Madoff to Plead in 11-Count Case, Faces Likely Life Sentence
Posted Mar 10, 2009 3:31 PM CDT
By Martha Neil
The luxe house-arrest life is apparently about to end for Bernard Madoff.
Confirming earlier news that a guilty plea is expected, Madoff's lawyer said in a Manhattan court hearing today that his client will plead guilty in an 11-count federal criminal case concerning his alleged $50 billion Ponzi scheme, according to the Associated Press. It includes counts of perjury, money laundering and securities, mail and wire fraud.
Asked directly by U.S. District Judge Denny Chin if Madoff will plead on Thursday, his lawyer, Ira Lee Sorkin, responded "That's a reasonable expectation," reports the Wall Street Journal.
However, prosecutors say there is no plea deal, notes MarketWatch. If convicted, Madoff faces up to 150 years in prison.
Based on what is now known about Madoff's alleged Ponzi scheme, federal sentencing guidelines call for a life sentence, assistant U.S. Attorney Marc Litt said in court today.
He says Madoff has been charged with securities fraud, investment adviser fraud, mail fraud, wire fraud, three counts of money laundering, making false statements, perjury, false filing with the U.S. Securities & Exchange Commission and theft from an employee benefit plan, the WSJ writes.
Chin said today there will be two issues at Madoff's scheduled plea on March 12. They are, writes Bloomberg, "whether the judge will accept a guilty plea and whether Madoff will be sent to prison that day."
A letter filed in connection with the new criminal complaint in the case says the government intends to seek forfeiture of more than $170 billion.
According to earlier news coverage discussed in previous ABAJournal.com posts, it appears unlikely that the government is going to be able to recover anything approaching that amount. At last report, the only major assets associated with Madoff are in his wife's hands; she is seeking to protect some $70 million in claimed personal assets.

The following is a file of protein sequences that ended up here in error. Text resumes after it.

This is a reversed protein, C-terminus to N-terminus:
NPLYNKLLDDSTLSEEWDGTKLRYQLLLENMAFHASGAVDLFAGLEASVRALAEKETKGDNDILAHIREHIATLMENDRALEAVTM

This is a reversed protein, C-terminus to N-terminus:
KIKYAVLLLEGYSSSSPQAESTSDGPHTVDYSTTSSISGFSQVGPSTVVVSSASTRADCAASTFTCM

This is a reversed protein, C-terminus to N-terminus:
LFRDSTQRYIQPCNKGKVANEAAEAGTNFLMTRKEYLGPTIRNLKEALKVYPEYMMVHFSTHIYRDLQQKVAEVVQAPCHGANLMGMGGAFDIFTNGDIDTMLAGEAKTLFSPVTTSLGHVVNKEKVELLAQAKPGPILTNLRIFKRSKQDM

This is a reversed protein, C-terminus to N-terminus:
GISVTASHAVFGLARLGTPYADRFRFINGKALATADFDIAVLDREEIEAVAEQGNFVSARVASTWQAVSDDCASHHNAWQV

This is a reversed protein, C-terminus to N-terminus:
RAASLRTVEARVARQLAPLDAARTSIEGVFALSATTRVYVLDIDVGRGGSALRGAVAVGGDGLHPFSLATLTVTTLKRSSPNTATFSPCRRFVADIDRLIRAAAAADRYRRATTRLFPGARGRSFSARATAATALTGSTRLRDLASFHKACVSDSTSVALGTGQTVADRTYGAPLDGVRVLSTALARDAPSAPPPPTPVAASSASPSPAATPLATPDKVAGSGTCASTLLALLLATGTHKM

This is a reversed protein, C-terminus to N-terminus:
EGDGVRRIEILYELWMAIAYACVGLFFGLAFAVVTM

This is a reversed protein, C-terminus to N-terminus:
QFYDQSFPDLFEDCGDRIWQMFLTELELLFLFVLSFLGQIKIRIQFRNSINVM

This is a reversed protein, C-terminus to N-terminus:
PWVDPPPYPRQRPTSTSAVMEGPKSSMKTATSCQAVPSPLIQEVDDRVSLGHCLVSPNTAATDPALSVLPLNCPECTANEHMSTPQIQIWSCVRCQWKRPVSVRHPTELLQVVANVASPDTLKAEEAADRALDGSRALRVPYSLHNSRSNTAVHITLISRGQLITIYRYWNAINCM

And in a responding letter filing, attorney Daniel Horowitz, who represents Madoff, contends that the $170 billion is "is grossly overstated—and misleading—even for a case of this magnitude," reports the DealBook blog of the New York Times.
According to case law, the amount subject to forfeiture should be calculated based on Madoff's net profits, not his gross receipts, Horowitz writes.
After being arrested in December and charged with a single count of securities fraud, Madoff was released on a $10 million personal recognizance bond. As a bond condition, however, he is on 24-hour detention at his home on the Upper East Side of Manhattan.
DealBook: "One Madoff Victim Speaks"
USA Today: "Madoff guilty plea expected; trustee's found only $1B so far"
Reuters: "Motive in Madoff case murky as expected plea nears"
ABAJournal.com: "Madoff Guilty Plea in $50B Claimed Fraud Case is Expected Soon, N.Y. Times Says"